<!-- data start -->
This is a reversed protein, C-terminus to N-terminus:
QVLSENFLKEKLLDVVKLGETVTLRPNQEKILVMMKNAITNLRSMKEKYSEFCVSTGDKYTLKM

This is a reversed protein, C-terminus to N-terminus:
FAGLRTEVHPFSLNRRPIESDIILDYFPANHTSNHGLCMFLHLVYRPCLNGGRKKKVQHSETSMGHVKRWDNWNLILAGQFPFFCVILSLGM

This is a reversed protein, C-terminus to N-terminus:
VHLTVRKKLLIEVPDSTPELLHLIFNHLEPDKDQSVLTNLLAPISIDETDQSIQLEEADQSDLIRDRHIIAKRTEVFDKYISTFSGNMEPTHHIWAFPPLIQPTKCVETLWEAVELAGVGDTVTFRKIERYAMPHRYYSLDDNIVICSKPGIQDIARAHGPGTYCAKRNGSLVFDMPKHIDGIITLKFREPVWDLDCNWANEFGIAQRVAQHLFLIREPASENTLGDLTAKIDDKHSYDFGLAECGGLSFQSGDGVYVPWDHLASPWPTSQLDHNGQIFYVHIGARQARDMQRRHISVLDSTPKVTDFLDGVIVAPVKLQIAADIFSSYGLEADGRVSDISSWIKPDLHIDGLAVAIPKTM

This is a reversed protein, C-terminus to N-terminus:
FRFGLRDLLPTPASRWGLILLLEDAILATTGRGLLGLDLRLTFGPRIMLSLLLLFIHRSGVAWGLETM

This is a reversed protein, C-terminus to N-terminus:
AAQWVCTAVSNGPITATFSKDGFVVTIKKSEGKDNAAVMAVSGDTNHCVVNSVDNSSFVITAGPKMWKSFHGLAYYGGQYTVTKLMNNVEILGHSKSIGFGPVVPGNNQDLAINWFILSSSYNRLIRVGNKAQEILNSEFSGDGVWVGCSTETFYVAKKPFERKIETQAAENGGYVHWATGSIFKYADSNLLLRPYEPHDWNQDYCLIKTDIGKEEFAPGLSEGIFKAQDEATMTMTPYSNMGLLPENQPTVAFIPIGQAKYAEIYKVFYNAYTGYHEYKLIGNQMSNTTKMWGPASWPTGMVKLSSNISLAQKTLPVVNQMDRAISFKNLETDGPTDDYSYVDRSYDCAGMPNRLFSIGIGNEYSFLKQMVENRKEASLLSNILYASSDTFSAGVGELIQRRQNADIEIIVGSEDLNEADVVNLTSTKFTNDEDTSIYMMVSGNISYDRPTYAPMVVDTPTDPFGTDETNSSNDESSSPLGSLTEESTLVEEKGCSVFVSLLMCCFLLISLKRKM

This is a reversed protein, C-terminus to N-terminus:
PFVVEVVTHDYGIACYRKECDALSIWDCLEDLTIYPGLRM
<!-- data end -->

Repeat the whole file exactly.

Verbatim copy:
This is a reversed protein, C-terminus to N-terminus:
QVLSENFLKEKLLDVVKLGETVTLRPNQEKILVMMKNAITNLRSMKEKYSEFCVSTGDKYTLKM

This is a reversed protein, C-terminus to N-terminus:
FAGLRTEVHPFSLNRRPIESDIILDYFPANHTSNHGLCMFLHLVYRPCLNGGRKKKVQHSETSMGHVKRWDNWNLILAGQFPFFCVILSLGM

This is a reversed protein, C-terminus to N-terminus:
VHLTVRKKLLIEVPDSTPELLHLIFNHLEPDKDQSVLTNLLAPISIDETDQSIQLEEADQSDLIRDRHIIAKRTEVFDKYISTFSGNMEPTHHIWAFPPLIQPTKCVETLWEAVELAGVGDTVTFRKIERYAMPHRYYSLDDNIVICSKPGIQDIARAHGPGTYCAKRNGSLVFDMPKHIDGIITLKFREPVWDLDCNWANEFGIAQRVAQHLFLIREPASENTLGDLTAKIDDKHSYDFGLAECGGLSFQSGDGVYVPWDHLASPWPTSQLDHNGQIFYVHIGARQARDMQRRHISVLDSTPKVTDFLDGVIVAPVKLQIAADIFSSYGLEADGRVSDISSWIKPDLHIDGLAVAIPKTM

This is a reversed protein, C-terminus to N-terminus:
FRFGLRDLLPTPASRWGLILLLEDAILATTGRGLLGLDLRLTFGPRIMLSLLLLFIHRSGVAWGLETM

This is a reversed protein, C-terminus to N-terminus:
AAQWVCTAVSNGPITATFSKDGFVVTIKKSEGKDNAAVMAVSGDTNHCVVNSVDNSSFVITAGPKMWKSFHGLAYYGGQYTVTKLMNNVEILGHSKSIGFGPVVPGNNQDLAINWFILSSSYNRLIRVGNKAQEILNSEFSGDGVWVGCSTETFYVAKKPFERKIETQAAENGGYVHWATGSIFKYADSNLLLRPYEPHDWNQDYCLIKTDIGKEEFAPGLSEGIFKAQDEATMTMTPYSNMGLLPENQPTVAFIPIGQAKYAEIYKVFYNAYTGYHEYKLIGNQMSNTTKMWGPASWPTGMVKLSSNISLAQKTLPVVNQMDRAISFKNLETDGPTDDYSYVDRSYDCAGMPNRLFSIGIGNEYSFLKQMVENRKEASLLSNILYASSDTFSAGVGELIQRRQNADIEIIVGSEDLNEADVVNLTSTKFTNDEDTSIYMMVSGNISYDRPTYAPMVVDTPTDPFGTDETNSSNDESSSPLGSLTEESTLVEEKGCSVFVSLLMCCFLLISLKRKM

This is a reversed protein, C-terminus to N-terminus:
PFVVEVVTHDYGIACYRKECDALSIWDCLEDLTIYPGLRM